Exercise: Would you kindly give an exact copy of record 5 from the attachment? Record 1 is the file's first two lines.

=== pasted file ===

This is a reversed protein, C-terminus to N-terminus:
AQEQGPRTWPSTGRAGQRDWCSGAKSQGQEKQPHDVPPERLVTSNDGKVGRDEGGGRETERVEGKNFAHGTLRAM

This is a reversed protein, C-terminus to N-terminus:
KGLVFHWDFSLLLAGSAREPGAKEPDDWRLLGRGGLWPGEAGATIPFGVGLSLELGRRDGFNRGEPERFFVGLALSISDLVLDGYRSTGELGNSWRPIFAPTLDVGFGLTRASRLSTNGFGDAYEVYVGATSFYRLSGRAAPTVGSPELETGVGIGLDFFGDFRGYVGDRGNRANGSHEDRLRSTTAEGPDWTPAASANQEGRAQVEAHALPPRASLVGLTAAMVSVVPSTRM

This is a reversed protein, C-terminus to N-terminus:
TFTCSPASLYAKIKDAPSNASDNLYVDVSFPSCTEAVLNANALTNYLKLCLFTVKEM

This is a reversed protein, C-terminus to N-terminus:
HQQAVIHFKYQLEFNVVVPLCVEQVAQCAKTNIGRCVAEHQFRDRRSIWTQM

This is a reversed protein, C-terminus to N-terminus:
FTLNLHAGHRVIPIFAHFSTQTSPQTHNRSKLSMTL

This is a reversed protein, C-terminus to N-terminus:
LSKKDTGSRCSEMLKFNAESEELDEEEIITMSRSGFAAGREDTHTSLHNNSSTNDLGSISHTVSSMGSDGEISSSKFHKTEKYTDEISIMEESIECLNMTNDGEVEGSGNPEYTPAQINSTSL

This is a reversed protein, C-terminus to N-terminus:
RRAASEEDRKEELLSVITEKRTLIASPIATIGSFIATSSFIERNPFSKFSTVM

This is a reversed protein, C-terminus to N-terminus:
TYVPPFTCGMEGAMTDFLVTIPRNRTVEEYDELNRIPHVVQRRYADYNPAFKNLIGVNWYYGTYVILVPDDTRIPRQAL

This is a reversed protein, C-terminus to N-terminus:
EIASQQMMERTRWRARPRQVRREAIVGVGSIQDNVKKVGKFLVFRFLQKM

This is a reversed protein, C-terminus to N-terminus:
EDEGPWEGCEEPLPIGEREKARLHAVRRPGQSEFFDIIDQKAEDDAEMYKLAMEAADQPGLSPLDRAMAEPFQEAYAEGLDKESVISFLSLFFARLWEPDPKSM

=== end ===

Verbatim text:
This is a reversed protein, C-terminus to N-terminus:
FTLNLHAGHRVIPIFAHFSTQTSPQTHNRSKLSMTL